Pension incomes have fallen despite the greater flexibility introduced four years ago by the pension freedoms, according to Just Group.
The provider pointed to the latest Pensioners’ Income Series from the Office for National Statistics, out on March 28, which showed that overall incomes for pensioners were flat in 2017/18, while private pension income has fallen.
According to the data, gross income from private pension sources, such as workplace or personal pensions, more than doubled in the two decades to 2014/15.
However, the 2017/18 figures showed that income from occupational pensions was down £12 from the £160 a week in 2016/17, at £148, making it the lowest for four years. Income from personal pensions was £19, the lowest for six years and down from £23 in the previous year.
Stephen Lowe, group communications director at Just Group, said: "When George Osborne unveiled his pension ‘freedom’ plans in the 2014 Budget, he didn’t make any promises about it giving people more money.
"I think most people understand from their own banking that in order to have easy access to cash you may need to compromise with lower returns. And the same applies to pension savings.
"Over time, I’m sure there will be clear winners and losers from the reforms but these figures don’t show that the average pensioner is winning – greater pension freedom is not equating to greater pension income."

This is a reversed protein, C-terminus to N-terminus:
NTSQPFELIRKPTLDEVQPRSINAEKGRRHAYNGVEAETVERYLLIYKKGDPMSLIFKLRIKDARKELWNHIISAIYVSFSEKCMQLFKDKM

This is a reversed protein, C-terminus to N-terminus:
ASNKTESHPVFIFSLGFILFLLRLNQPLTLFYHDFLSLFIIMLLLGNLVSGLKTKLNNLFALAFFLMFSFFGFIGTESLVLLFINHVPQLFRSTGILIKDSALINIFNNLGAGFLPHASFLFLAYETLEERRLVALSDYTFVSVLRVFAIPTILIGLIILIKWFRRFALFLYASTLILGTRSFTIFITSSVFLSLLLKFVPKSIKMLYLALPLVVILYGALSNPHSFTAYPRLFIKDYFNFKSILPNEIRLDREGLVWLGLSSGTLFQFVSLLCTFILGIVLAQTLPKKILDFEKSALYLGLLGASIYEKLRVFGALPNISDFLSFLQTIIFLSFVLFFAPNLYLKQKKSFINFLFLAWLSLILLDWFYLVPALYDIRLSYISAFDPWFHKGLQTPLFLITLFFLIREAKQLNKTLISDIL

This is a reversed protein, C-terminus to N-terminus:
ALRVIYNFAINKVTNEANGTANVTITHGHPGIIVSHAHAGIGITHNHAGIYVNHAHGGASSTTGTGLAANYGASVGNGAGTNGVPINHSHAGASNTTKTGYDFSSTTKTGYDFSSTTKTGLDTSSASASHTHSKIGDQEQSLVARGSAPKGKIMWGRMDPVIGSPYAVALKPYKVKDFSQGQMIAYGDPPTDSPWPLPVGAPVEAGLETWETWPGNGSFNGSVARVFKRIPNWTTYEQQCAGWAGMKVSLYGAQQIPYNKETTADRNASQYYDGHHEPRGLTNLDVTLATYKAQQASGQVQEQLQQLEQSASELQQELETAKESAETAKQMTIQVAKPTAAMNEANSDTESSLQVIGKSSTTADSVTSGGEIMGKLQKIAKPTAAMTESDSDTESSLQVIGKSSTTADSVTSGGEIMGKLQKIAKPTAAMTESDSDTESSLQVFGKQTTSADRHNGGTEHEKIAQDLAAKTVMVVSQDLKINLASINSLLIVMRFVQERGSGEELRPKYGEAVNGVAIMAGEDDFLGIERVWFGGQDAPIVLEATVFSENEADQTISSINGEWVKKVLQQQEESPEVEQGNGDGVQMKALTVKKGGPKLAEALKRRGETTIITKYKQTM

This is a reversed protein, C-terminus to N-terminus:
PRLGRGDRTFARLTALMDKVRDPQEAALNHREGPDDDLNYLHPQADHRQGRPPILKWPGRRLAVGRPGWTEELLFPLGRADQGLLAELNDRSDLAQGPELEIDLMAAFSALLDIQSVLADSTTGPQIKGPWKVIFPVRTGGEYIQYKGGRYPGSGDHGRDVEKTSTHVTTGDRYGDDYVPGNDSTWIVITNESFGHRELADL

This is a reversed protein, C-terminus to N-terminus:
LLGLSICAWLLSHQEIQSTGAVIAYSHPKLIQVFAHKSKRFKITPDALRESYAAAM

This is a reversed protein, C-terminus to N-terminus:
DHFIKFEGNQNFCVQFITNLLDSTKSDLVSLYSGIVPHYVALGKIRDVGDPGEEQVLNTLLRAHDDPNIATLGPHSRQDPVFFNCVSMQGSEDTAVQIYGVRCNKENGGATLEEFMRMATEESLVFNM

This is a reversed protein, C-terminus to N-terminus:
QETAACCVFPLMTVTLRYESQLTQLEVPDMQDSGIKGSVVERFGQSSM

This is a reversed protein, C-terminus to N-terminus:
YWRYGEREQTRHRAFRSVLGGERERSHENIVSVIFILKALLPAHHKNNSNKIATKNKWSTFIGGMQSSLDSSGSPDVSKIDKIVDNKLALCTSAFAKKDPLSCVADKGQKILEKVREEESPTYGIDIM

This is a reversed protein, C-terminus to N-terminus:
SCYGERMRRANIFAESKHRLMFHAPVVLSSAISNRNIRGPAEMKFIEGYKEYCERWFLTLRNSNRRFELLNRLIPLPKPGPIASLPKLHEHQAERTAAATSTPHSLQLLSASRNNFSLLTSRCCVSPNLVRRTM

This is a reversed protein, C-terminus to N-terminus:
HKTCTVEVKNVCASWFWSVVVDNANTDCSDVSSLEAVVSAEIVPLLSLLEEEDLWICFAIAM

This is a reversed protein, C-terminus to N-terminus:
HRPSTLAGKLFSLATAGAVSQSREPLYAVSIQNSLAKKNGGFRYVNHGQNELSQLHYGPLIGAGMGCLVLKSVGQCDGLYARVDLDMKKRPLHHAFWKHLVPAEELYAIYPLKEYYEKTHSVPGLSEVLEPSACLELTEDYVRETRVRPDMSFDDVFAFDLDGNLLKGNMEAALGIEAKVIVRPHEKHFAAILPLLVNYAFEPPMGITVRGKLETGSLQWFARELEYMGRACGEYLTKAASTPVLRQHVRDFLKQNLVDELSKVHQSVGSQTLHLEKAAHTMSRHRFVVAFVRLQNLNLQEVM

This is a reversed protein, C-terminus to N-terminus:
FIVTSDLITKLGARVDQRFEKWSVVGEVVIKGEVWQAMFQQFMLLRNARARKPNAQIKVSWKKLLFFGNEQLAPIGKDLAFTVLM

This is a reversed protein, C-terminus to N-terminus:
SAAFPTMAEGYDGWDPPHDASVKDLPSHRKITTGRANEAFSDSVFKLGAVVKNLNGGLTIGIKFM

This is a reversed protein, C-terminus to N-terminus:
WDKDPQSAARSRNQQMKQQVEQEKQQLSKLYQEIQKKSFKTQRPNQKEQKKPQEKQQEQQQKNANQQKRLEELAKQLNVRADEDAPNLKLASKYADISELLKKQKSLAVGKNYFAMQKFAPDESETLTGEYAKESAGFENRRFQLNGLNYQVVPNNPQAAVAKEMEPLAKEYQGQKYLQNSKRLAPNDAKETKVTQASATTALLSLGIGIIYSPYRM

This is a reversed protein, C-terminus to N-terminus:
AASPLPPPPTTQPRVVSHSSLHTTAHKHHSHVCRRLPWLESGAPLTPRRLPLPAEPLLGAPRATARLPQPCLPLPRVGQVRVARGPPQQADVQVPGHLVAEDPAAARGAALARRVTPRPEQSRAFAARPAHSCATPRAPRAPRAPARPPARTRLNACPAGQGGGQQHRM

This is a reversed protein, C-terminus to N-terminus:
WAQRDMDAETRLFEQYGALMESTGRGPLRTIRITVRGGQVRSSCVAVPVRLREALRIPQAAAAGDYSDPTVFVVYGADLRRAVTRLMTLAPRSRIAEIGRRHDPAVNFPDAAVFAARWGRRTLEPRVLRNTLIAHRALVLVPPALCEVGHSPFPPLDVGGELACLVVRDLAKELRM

Mr Lowe said he supports the pension reforms as they allow pension savers to better tailor their finances to their own aspirations.
"We can all think of examples where the extra flexibility gives options that suit some people, such as gifting money to children, taking the holiday of a lifetime, starting a business or renovating a home," he said.
However, he added: "Pensions are primarily designed to provide income in retirement and money taken early will not be available later.
"While that may be obvious, there are some less obvious knock-on effects from withdrawing money early – savers may well find they are not able to continue to save as much as they want or need until they fully retire as they become subject to stricter tax rules.
"Our view is that true pension freedom comes when you have enough income secured to pay for the retirement you want –only then are you free to spend, invest or give away the rest."
Patrick Connolly, chartered financial planner at Chase de Vere, said: "Pension freedoms can provide great financial planning opportunities and it could be that people are taking advantage of this by taking more income from non-pension sources or only taking the amount of income they need, whereas with an annuity people typically take the maximum level of income that is available.
"However, there are big concerns that many people, who aren’t taking independent financial advice, are making the wrong choices and this could affect the amount of income they are withdrawing."